In between I Dream of Jeannie and Dallas, Larry Hagman starred in this show with Donna Mills, David Wayne, Danny Goldman, and Hermione Baddeley. Albert and Jane Miller were middle class citizens, tired of their boring routines.  They got the crazy idea to find work as servants for a wealthy family. Their employer, Charles Dutton, hires them as a butler and cook, not realizing they haven’t been professionally trained.  His wife is constantly trying to find ways to get them fired.  Dutton’s son Nick discovers their true identity and thinks the whole thing is hilarious, so he never gives their secret away.  The network apparently didn’t see the humor Nick did because they cancelled the show after 13 weeks.  In the show’s defense, it was up against All in The Family which scored incredible ratings when it aired.

The Two of Us (1981-82)

Nan Gallagher (Mimi Kennedy) is a television talk show host and a single mother.  She decides to place an ad to hire a nanny and ends up with Robert Brentwood (Peter Cook), an English butler. He is able to use his many talents, including being multilingual and a gourmet cook.  The show also features Nan’s agent Cubby Royce (Oliver Clarke) and her daughter Gabrielle (Dana Hill). The show came in as a replacement in 1981 and the critics gave it high praise.  Most of them wrote about the intelligent writing and the chemistry between the cast.  Unfortunately, when it entered the schedule the next fall, the ratings fell.  After 20 episodes, the network decided to send Brentwood back to England.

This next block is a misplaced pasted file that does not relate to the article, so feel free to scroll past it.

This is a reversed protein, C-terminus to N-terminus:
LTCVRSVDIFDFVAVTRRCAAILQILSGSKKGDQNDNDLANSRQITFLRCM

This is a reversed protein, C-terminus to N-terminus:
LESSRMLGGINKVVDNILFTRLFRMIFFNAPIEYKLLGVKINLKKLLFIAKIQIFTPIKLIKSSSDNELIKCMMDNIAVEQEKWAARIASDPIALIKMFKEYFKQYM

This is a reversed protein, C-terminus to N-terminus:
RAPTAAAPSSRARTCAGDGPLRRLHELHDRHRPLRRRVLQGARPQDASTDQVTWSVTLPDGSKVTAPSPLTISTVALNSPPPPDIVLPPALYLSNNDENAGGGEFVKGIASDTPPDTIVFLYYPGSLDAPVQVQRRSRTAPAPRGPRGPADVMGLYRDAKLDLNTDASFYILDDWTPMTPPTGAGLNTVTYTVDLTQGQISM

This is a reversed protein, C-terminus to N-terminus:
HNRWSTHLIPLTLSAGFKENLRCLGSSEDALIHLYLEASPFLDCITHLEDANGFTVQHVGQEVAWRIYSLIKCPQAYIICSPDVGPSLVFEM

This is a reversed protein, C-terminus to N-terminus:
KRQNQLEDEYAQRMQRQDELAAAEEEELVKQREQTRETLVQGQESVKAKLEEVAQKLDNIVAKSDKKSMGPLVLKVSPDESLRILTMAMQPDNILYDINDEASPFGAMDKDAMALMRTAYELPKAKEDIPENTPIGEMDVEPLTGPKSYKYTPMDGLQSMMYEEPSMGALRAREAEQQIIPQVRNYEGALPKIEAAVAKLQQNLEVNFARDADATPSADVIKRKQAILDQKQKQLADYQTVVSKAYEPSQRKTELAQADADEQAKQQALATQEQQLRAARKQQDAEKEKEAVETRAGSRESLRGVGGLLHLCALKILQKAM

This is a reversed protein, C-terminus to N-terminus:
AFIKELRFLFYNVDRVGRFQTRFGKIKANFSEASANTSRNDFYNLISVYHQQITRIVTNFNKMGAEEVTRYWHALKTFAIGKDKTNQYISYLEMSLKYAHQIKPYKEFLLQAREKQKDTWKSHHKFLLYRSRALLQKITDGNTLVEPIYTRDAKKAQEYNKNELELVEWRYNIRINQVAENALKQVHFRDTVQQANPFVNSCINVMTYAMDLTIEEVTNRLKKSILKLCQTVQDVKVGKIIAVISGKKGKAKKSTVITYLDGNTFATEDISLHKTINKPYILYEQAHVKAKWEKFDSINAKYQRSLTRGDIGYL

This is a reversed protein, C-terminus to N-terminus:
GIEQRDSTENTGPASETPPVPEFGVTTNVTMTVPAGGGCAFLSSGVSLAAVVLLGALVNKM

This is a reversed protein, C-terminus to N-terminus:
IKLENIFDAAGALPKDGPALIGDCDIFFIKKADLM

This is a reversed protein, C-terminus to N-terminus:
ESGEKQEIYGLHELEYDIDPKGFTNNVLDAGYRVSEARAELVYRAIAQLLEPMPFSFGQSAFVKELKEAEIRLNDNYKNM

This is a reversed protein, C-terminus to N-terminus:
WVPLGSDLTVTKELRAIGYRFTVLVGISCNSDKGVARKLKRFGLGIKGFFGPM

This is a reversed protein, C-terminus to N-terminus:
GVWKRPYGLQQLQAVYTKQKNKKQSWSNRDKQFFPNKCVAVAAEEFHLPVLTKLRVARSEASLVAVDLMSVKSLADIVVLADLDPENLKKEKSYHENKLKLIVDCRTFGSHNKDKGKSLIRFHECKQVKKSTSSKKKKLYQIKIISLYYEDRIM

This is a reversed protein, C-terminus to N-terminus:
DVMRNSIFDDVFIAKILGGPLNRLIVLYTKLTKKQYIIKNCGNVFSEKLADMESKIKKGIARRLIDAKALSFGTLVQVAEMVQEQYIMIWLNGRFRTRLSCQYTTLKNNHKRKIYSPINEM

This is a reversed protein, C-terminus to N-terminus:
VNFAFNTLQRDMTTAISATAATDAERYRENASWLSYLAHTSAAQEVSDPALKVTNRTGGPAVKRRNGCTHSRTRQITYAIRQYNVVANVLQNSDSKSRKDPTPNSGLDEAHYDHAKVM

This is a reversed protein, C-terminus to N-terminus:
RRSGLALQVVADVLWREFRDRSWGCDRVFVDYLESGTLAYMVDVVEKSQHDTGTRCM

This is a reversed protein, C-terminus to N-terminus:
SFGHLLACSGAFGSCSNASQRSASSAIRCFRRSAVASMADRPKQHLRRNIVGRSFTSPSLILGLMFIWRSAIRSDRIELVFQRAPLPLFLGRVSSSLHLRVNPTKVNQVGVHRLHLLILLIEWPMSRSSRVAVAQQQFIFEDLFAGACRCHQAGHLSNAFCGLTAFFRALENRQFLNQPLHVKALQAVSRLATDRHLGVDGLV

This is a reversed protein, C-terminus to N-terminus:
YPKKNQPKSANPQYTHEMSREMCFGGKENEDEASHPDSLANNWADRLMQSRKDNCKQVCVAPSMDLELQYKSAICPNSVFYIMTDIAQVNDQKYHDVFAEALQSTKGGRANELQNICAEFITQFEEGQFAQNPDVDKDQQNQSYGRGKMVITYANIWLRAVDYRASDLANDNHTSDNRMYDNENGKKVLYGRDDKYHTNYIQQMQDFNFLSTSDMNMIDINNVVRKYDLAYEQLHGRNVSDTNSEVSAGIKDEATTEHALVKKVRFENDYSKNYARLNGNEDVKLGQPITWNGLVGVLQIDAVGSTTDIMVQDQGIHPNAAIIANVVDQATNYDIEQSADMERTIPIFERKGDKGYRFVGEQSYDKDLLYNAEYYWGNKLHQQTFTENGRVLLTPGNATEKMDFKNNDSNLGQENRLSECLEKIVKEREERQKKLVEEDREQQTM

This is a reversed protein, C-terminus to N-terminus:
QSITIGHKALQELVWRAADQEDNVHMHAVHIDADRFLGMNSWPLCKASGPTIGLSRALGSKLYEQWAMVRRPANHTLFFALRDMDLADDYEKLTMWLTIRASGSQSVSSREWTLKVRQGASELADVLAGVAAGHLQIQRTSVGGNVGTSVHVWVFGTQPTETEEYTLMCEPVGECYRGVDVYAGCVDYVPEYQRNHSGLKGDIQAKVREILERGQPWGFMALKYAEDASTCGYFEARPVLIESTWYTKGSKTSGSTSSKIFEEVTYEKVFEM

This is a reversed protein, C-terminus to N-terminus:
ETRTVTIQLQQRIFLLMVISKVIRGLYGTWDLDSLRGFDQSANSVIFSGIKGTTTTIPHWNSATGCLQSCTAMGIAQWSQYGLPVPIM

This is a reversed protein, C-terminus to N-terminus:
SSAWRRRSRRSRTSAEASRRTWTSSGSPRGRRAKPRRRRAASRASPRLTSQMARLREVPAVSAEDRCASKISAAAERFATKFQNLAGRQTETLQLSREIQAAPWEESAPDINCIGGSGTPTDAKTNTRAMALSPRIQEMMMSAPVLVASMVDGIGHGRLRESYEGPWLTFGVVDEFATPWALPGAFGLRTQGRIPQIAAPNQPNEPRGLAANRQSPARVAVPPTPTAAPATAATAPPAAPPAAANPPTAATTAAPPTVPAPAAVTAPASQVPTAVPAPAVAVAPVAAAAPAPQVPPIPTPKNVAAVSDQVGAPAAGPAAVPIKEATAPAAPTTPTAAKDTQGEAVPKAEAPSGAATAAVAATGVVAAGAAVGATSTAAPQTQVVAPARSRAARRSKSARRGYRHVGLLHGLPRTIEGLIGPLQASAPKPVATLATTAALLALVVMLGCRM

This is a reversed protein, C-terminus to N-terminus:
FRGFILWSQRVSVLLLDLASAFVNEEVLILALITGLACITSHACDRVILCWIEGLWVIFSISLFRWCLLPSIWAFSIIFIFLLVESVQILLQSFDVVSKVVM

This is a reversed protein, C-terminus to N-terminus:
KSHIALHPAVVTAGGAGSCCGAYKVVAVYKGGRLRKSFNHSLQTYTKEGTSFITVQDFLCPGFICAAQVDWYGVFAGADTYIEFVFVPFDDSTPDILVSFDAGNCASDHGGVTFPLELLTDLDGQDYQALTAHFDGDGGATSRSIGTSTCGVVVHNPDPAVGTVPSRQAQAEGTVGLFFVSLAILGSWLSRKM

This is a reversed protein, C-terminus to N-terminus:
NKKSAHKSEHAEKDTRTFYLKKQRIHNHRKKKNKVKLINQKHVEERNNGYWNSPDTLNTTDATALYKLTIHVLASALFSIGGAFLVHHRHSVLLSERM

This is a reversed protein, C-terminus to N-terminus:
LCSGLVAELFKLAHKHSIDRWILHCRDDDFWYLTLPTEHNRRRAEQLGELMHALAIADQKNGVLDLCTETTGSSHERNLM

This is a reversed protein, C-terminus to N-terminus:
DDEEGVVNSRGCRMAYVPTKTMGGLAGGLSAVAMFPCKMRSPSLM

Mr. Belvedere (1985-1990)

Based on a novel and a movie, Mr. Belvedere debuted in 1985. Christopher Hewitt plays Lynn Aloysius Belvedere, a proper English butler, who previously worked for Winston Churchill and has connections to the royal family. The Owens place an ad for someone to help watch the kids and guess who answers the ad?  Mr. Belvedere has an ulterior purpose. He is recording their experiences in his diary so he can write a novel later. George Owens, played perfectly by Bob Uecker, is a sportswriter and his wife Marsha (Ilene Graff) is a law student.  Mr. Belvedere bonds with the kids no matter how hard he tries not to: teen Kevin (Rob Stone), tweener Heather (Tracy Wells), and grade school age Wesley (Brice Beckham).

Marblehead Manor

Randolf Stonehill (Bob Fraser) is the third generation to own Marblehead Manor which is somewhere in New England. Albert Dudley (Paxton Whitehead) is the third generation to work as a butler at Marblehead Manor. Randolf is the heir to a corn oil fortune. He is married to Hillary (Linda Thorson). The staff at the manor is quite a bunch of eccentrics.  There’s Jerry (Phil Morris) the chauffeur, Dwayne (Rodney Scott Hudson) the handyman, Lupe (Dyana Ortelli) the cook and her son Elvis (Humberto Ortiz), and Rick (Michael Richards) the gardner. To add an even weirder spin, the characters often dress as other people for comic effect.